Supreme Court Vacates 4th Circuit in UPS Pregnancy Discrimination Case, But Rejects EEOC's "Most Favored Employee" Argument

Since the case was argued on December 3, 2014, practitioners and clients alike have been anxiously awaiting the Supreme Court's decision in Young v. United Parcel Service, Inc. That wait is over as the Supreme Court issued a...more

U.S. Supreme Court Rules on Pregnancy Accommodations

This is one of our "ones to watch for 2015" – Young v. UPS. The legal question certified by the Supreme Court in 2014 was: Whether, and in what circumstances, the Pregnancy Discrimination Act requires an employer that...more

Supreme Court Forges New “Significant Burden” Interpretation of the Pregnancy Discrimination Act

On March 25, 2015, the Supreme Court of the United States settled a controversy surrounding an employer’s policy that provided light-duty work for certain employees (including some disabled employees) but not for pregnant...more

Failure to Comply with Terms of EEOC Consent Order Costs Employer $400,000 in Agency's Costs

Under federal civil rights laws, one major difference between suits brought by the Equal Employment Opportunity Commission and private parties involves liability for attorney’s fees. Losing employers must pay the prevailing...more

Government Group Scrutinizing Policies at Campuses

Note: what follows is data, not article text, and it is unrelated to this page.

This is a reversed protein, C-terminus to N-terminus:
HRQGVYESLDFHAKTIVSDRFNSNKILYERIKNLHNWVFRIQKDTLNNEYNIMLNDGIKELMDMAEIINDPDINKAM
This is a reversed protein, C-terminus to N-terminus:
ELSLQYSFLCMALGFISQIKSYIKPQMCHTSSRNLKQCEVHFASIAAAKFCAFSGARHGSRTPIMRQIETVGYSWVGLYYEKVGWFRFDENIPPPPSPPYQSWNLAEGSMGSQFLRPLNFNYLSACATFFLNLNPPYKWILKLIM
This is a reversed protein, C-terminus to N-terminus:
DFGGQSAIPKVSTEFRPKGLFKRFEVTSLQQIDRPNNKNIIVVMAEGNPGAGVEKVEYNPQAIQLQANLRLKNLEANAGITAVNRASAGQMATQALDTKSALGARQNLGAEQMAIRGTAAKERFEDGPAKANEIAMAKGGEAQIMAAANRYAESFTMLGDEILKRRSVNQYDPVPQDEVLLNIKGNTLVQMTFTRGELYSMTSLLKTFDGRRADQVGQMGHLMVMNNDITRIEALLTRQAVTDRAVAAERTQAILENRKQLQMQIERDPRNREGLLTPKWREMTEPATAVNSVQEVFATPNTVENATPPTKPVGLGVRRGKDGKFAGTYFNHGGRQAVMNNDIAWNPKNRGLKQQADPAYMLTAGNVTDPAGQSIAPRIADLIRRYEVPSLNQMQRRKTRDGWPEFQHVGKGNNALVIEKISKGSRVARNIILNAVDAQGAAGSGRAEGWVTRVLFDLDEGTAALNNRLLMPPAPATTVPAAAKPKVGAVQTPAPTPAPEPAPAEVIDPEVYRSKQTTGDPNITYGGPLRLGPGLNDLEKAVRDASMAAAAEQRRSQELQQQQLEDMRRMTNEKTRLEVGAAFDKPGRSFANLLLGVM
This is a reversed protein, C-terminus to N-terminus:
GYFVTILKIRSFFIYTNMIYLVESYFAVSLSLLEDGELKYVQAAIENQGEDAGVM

Racist chants by students at the University of Oklahoma have gained national attention in the press and on the internet. Challenges to policies on reasonable accommodations at colleges, universities and schools have also...more

Employee Refusing to Provide SSN Has No Religious Discrimination Claim

Title VII of the Civil Rights Act requires employers in some situations to accommodate employees’ and applicants’ religious beliefs and practices by varying policies and procedures of general applicability. However, as...more

Applicant Can’t Claim Religious Bias After Refusing to Give "Mark of the Beast"

Many employers are convinced that the law requires them to accommodate almost every religious belief that an applicant or employee may have. The law actually does not go quite that far. In fact, one federal court of appeals...more